Stephen: I was going to try that yesterday but we didn’t have much time. It would have taken a while and security wouldn't have liked it but I love doing that. Yesterday I couldn't bring them up so I just threw them the mic and let them sing it. I think that stands out that they’ll all remember like “Holy shit, I got to sing at this concert that we all wanted to go to and they let us do their biggest song.”

Jarrod: I had a fan reach out maybe a month ago after we played at the Gramercy Theater in New York City and he asked me “Do you know how much impact you have on fans?” and I said “Well that's a really tough question, right?” I said “It's interesting to be in this position because this is just kinda something that we’ve done for a long time.” Of course, we all have our favorite bands and it's hard for us to imagine that there is someone that thinks about our band the same way we think about our favorite bands because we are just these guys, right? So I tried to explain that to him and then he said “Ok well that's a cool perspective because this was one of the best nights of my life.” and he sent me a picture of him on stage with us at the New York show and yeah, it’s awesome. We’ve heard that a few times from people. So for him to kinda embrace that and make that be part of the show, knowing that you could potentially be giving somebody one of the best nights of their lives is kind of mind-blowing. It makes it that much more fun to try to make it work and do it.

Yeah, I have to agree with that.

As you know I’m with the Nu Metal Agenda and Nu Metal used to have this negative connotation, whereas now it's kinda having its deserved moment. I am going to go ahead and say that Taproot played such a big influence on that genre. Do you guys welcome nu metal being associated with Taproot? How do you guys feel about embracing the genre?

Stephen: I think for sure, we love tying to nu metal. When we came out, nu metal was just a term to me and I don't think we were punk rock and definitely weren't death metal, so we just fell into that glump of bands that were at that point “relevant” and luckily we were on the upper end of the relevance. So it was totally cool. Our bassist kinda points out that nu metal was kind of a genre back then, but everyone grows up a little bit and strays. So nu metal to him is more of like an era, like a time, it's not just a style by itself. That rings true in some ways, but to me at the end of the day, we are just a nu metal band, I don't have a problem with it.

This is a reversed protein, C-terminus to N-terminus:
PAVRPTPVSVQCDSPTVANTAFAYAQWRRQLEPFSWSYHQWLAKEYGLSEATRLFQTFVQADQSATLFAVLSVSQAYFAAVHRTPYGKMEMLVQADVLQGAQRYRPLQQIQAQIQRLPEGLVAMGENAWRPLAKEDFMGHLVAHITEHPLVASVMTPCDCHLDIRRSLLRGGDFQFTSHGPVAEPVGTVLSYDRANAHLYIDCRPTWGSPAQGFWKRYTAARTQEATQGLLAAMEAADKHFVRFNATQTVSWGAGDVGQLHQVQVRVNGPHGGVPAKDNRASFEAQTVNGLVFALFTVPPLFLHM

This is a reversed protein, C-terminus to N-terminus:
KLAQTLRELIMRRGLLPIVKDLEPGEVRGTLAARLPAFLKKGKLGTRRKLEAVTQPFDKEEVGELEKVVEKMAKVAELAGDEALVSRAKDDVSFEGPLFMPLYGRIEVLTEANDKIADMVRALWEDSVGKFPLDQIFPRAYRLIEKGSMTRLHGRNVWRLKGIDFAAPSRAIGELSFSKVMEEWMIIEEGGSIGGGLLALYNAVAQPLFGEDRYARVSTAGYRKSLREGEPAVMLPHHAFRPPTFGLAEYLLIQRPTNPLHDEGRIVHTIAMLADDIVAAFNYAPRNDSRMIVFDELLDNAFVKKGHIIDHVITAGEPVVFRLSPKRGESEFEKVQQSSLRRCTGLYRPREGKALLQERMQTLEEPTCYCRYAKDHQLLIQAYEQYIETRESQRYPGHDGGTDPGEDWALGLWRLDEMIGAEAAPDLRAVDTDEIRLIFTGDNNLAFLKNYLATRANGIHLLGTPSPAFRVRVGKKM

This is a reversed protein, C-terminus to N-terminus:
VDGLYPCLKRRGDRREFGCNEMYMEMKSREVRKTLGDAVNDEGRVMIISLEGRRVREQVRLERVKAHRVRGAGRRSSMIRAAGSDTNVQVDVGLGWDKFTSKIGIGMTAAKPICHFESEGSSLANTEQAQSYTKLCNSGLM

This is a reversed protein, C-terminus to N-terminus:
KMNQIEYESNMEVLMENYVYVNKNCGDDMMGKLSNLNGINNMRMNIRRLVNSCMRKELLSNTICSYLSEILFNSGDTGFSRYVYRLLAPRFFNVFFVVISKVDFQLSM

I don't have a problem with it either. Speaking of Nu Metal, could we say that the situation with Fred Durst has been squashed?

Stephen: I’d assume so at this point. I don't see why he’d give a flying f whatsoever. That was weird too because people always ask about like “Yeah, so do you still hate Fred?” and I’m like “We never hated Fred.” He got mad at us for a good reason and held a grudge because we kinda, you know, ended up doing our own thing and not what he wanted so that's why he got pissed off but at no point was I ever mad at Fred. I mean he left a funny message back then and it was in a mini cassette recorder for voicemail on a regular phone. But we were never mad at him, he only ever helped us out and did good stuff for us so, whatever.

Jarrod: Yeah, even when we were on tour with Staind and P.O.D and Flyleaf in 2005, I was talking to Aaron Lewis one night and of course, Fred and Bizkit had signed Staind to Flip. The conversation came up and I asked him if he happened to know if Fred had any issues with us and he said “No, that’s just Fred being Fred. That’s probably what he was doing, probably had a bad day.” and then even after that at some point, I knew that he had reached out to our old manager about possibly helping to manage or market one of the newer Bizkit records. He talked a lot of crap about David Orbino in that message and I don't think that if he was holding a grudge he would have reached out and asked him to potentially work with him. I think it was all done many years ago. We would love to maybe come across them-maybe we’ll manifest this here-love to maybe come across them, someday. Steve always says it would be awesome to get back and sing "Stuck" with them or something.